WHY? Why all the negative comments about this film? I mean, I'm not trying to be be impartial even though I am a BIG Bond fan and really like Moore's acting ( though he's not as good as Connery or Brosnan ), but I think that this movie deserves more credit than it's getting. It has great action, a great plot and GORGEOUS women!!!!!!!!!!!!!!!!!!!!! So Pleeeeeeeeease give this film more credit than it's getting.

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3 out of 5 people found the following review useful:

Bigger isn't always better

Author: GusF from Ireland
30 June 2014

*** This review may contain spoilers ***

After its excellent predecessor "The Spy Who Loved Me", this was a rather underwhelming film. It cost $34 million to make, more than twice as much as that film and about 30 times as much as "Dr. No" 17 years later. However, I enjoyed those films far more than this one.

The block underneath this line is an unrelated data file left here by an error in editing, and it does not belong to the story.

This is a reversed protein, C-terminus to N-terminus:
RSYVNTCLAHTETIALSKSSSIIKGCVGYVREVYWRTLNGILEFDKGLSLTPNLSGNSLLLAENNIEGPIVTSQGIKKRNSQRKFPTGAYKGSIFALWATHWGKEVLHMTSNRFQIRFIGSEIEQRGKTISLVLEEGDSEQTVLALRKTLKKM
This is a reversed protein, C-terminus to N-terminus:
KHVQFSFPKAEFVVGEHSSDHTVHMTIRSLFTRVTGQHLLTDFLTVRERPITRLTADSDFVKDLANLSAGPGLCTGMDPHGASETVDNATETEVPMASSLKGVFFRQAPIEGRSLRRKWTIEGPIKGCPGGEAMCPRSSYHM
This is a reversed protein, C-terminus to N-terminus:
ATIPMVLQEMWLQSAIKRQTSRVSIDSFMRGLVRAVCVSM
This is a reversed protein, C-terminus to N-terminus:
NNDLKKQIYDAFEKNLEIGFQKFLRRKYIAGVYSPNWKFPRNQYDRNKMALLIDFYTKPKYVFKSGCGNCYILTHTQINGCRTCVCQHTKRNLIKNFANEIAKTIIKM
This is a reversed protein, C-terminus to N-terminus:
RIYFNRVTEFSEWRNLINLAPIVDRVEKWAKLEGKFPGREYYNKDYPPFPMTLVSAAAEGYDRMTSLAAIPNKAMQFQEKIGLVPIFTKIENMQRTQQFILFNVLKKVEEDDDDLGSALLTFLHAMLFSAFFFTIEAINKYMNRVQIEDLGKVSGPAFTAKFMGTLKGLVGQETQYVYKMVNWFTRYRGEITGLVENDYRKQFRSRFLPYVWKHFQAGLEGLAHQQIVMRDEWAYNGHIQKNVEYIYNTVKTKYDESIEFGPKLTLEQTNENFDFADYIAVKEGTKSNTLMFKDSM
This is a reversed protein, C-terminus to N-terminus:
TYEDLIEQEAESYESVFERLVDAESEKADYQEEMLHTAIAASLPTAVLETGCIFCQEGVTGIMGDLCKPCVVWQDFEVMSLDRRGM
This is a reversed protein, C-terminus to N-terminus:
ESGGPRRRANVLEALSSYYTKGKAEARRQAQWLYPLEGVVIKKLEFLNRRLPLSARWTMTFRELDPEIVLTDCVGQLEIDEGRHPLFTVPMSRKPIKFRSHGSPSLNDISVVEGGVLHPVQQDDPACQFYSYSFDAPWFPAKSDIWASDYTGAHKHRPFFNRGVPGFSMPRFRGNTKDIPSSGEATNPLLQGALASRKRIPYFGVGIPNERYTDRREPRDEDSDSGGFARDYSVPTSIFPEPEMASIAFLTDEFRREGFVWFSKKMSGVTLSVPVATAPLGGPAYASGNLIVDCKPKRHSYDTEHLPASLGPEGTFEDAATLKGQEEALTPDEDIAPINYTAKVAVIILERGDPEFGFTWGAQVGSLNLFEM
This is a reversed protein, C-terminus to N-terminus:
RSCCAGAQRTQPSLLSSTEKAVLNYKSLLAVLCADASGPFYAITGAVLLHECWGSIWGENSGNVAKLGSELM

In his fourth appearance, Roger Moore is on fine form, playing 007 with his usual wit and charm. While the then 51-year-old was already beginning to look a little too old for Bond, he was very bit as effective in the role as he had been in the first three films. In his eleventh and final appearance as M before his death in 1981, Bernard Lee was as excellent as ever, though it was quite clear that his health had declined quite a bit in the two years since "The Spy Who Loved Me". He was a wonderful actor with great presence. His performances, even in the lesser films, helped to make M seem three dimensional. The character's bark was often worse than his bite and, in spite of the fact that he frequently chastised 007, he had a great deal of respect for him as an agent and I would like to think on a personal level as well. I'll missed his invaluable contribution to the series in future films. While Lois Maxwell is always convincing in the role, the flirting that was so prevalent between Bond and Miss Moneypenny during the Sean Connery seems to have all but disappeared in the Roger Moore era. As Q, however, Desmond Llewelyn gets better material and more to do than in the previous three films and his banter with Bond is the best for quite some time. He also gets the best line in the film!